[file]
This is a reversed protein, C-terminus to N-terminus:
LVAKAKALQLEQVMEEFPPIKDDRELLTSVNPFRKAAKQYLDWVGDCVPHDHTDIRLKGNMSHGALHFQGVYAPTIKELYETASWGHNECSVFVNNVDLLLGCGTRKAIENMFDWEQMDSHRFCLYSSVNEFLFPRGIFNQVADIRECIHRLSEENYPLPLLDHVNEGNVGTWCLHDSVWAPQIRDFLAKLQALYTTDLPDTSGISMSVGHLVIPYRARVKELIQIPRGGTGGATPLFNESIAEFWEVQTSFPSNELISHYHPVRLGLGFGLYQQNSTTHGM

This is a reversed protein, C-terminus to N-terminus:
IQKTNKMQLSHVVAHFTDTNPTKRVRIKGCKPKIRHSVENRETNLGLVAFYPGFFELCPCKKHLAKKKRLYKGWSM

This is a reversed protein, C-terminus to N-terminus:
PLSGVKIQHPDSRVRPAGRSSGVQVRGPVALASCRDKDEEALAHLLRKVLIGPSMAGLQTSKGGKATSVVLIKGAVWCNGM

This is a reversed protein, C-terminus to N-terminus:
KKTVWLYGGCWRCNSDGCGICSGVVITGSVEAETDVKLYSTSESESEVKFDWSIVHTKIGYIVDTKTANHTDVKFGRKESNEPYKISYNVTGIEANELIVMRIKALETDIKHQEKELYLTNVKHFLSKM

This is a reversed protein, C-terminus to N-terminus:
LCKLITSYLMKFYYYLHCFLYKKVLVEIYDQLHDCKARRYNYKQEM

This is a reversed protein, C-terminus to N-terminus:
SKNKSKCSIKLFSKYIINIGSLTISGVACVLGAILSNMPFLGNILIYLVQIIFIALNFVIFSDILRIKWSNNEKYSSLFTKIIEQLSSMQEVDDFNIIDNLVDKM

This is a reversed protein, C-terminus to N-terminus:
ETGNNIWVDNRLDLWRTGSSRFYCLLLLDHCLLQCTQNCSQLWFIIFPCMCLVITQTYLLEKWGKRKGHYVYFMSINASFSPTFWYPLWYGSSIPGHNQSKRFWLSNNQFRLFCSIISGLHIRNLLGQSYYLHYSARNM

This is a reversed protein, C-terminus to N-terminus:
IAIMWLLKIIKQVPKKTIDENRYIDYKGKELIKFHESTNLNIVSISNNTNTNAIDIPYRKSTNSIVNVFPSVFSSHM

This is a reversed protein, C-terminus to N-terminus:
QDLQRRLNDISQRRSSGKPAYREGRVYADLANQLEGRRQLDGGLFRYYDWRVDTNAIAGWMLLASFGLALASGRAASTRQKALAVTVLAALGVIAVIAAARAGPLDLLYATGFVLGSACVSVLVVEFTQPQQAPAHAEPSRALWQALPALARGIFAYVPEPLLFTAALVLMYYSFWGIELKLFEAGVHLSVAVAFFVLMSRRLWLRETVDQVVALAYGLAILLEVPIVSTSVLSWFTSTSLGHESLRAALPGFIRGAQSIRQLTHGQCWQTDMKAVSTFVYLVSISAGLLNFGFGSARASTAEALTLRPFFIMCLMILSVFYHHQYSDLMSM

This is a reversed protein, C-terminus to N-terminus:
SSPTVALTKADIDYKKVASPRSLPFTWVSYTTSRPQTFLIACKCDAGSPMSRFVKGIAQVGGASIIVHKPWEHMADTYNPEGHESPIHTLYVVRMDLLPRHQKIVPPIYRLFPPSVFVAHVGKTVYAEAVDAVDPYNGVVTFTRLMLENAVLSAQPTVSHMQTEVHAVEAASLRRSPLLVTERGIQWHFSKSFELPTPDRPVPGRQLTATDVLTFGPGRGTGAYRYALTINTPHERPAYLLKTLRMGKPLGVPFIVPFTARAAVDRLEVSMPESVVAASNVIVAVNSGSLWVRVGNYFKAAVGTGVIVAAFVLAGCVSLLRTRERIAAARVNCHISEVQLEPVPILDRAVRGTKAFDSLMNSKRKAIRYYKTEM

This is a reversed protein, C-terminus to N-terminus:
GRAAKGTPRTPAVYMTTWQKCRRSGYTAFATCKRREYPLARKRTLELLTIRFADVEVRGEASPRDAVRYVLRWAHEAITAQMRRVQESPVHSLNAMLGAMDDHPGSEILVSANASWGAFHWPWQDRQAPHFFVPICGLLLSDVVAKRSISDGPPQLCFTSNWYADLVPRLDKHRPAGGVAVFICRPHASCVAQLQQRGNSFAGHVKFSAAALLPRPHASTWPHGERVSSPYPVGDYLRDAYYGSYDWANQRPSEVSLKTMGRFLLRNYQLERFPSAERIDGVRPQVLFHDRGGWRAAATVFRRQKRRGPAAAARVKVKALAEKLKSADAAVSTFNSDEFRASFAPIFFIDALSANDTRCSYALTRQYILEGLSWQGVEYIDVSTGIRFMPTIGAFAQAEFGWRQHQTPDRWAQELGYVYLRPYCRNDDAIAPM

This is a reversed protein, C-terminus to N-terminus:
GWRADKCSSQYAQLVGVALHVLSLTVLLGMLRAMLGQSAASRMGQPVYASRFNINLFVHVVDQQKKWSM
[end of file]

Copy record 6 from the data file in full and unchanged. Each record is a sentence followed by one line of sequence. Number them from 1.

This is a reversed protein, C-terminus to N-terminus:
SKNKSKCSIKLFSKYIINIGSLTISGVACVLGAILSNMPFLGNILIYLVQIIFIALNFVIFSDILRIKWSNNEKYSSLFTKIIEQLSSMQEVDDFNIIDNLVDKM